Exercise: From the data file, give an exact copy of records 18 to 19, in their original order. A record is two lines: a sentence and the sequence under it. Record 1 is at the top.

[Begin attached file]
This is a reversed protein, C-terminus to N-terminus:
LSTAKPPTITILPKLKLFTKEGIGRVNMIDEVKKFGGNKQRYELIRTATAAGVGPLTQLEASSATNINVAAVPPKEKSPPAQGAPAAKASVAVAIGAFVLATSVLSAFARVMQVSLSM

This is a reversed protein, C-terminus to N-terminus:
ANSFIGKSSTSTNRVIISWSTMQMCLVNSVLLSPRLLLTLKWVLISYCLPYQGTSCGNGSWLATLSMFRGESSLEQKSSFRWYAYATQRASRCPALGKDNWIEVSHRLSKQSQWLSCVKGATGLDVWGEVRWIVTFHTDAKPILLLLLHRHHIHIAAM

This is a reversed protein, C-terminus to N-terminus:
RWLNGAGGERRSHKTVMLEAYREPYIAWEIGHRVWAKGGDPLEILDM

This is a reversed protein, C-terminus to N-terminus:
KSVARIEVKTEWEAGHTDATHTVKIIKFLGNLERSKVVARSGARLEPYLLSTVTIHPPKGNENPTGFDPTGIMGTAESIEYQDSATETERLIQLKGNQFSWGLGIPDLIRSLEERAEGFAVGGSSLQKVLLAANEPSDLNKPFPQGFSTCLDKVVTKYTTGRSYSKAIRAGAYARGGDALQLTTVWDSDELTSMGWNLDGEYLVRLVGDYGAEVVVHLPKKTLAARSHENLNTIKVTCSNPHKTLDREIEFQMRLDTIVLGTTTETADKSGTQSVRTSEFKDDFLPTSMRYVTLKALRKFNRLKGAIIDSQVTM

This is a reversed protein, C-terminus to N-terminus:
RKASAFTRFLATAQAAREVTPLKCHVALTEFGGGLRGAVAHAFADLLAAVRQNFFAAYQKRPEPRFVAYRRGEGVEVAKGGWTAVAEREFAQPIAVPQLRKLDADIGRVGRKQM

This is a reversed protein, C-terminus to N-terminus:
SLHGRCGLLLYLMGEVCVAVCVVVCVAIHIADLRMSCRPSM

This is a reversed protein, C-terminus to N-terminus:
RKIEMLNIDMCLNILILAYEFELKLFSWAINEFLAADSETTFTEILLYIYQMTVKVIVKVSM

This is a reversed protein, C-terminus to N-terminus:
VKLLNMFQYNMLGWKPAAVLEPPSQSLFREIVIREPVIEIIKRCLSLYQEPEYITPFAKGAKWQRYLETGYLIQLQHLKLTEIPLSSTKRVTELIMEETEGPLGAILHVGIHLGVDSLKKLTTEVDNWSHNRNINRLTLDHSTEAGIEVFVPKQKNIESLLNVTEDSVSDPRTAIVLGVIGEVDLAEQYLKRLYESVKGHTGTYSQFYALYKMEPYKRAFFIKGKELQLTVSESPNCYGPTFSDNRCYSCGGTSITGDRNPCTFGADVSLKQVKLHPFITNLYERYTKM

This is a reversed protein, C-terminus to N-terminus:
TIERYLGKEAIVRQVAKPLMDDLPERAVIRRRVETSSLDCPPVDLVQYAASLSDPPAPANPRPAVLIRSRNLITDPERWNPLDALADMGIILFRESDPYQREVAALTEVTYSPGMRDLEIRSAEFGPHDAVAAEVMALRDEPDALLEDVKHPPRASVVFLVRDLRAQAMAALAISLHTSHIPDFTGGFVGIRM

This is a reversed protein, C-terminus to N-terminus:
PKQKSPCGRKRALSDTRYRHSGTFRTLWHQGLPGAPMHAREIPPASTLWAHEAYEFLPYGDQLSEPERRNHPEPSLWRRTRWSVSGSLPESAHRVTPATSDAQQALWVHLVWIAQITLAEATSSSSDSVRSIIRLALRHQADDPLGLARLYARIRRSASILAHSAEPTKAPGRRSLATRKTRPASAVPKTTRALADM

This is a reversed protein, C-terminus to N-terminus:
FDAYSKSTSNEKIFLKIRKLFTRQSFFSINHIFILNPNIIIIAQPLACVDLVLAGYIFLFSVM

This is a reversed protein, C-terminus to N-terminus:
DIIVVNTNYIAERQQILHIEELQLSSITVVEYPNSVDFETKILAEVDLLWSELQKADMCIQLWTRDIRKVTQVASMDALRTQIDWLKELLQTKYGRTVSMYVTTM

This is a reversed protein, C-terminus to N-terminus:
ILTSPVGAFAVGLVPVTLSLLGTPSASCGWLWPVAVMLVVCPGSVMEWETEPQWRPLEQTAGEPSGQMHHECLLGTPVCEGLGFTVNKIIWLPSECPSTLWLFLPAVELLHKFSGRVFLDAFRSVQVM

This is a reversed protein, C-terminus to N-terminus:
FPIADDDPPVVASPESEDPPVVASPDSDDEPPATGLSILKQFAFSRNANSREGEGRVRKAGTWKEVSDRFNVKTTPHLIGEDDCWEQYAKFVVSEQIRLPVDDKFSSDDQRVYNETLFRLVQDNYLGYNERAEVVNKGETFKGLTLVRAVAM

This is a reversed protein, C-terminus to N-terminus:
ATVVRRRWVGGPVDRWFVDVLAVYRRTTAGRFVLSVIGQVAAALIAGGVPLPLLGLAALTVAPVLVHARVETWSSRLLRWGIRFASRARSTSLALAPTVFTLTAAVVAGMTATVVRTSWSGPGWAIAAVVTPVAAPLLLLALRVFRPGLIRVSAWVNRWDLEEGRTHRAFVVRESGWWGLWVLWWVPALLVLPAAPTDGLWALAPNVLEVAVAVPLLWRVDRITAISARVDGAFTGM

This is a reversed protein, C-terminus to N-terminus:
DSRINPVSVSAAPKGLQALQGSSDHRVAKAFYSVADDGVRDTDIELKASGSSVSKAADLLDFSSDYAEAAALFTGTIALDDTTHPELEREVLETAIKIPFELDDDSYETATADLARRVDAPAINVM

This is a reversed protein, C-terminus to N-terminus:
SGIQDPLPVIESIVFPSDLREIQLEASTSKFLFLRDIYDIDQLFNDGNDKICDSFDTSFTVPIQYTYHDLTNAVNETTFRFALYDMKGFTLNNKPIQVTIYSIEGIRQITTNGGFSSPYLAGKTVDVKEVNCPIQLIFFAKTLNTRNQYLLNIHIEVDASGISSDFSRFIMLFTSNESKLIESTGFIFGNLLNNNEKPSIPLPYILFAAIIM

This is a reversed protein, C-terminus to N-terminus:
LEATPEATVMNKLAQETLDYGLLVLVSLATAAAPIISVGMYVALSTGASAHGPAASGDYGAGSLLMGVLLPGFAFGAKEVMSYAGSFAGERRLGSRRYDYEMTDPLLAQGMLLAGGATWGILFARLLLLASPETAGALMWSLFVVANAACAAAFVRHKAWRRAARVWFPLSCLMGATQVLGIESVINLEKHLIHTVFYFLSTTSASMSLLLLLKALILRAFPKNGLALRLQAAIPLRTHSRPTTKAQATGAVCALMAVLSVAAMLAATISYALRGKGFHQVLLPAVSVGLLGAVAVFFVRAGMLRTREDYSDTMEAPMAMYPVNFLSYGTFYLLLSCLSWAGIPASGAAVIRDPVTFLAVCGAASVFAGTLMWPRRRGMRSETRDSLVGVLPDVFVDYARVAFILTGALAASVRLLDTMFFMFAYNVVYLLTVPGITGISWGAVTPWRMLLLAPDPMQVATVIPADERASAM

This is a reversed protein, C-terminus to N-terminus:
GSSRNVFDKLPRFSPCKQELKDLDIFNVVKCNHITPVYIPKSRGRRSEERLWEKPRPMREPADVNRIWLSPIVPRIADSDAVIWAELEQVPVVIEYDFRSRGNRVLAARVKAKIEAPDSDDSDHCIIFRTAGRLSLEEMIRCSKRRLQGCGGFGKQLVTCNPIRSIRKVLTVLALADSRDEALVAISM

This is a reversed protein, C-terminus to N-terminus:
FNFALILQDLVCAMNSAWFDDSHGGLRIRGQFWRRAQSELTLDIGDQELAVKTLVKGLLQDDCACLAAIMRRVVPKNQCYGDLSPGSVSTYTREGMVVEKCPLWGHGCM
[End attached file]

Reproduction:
This is a reversed protein, C-terminus to N-terminus:
LEATPEATVMNKLAQETLDYGLLVLVSLATAAAPIISVGMYVALSTGASAHGPAASGDYGAGSLLMGVLLPGFAFGAKEVMSYAGSFAGERRLGSRRYDYEMTDPLLAQGMLLAGGATWGILFARLLLLASPETAGALMWSLFVVANAACAAAFVRHKAWRRAARVWFPLSCLMGATQVLGIESVINLEKHLIHTVFYFLSTTSASMSLLLLLKALILRAFPKNGLALRLQAAIPLRTHSRPTTKAQATGAVCALMAVLSVAAMLAATISYALRGKGFHQVLLPAVSVGLLGAVAVFFVRAGMLRTREDYSDTMEAPMAMYPVNFLSYGTFYLLLSCLSWAGIPASGAAVIRDPVTFLAVCGAASVFAGTLMWPRRRGMRSETRDSLVGVLPDVFVDYARVAFILTGALAASVRLLDTMFFMFAYNVVYLLTVPGITGISWGAVTPWRMLLLAPDPMQVATVIPADERASAM

This is a reversed protein, C-terminus to N-terminus:
GSSRNVFDKLPRFSPCKQELKDLDIFNVVKCNHITPVYIPKSRGRRSEERLWEKPRPMREPADVNRIWLSPIVPRIADSDAVIWAELEQVPVVIEYDFRSRGNRVLAARVKAKIEAPDSDDSDHCIIFRTAGRLSLEEMIRCSKRRLQGCGGFGKQLVTCNPIRSIRKVLTVLALADSRDEALVAISM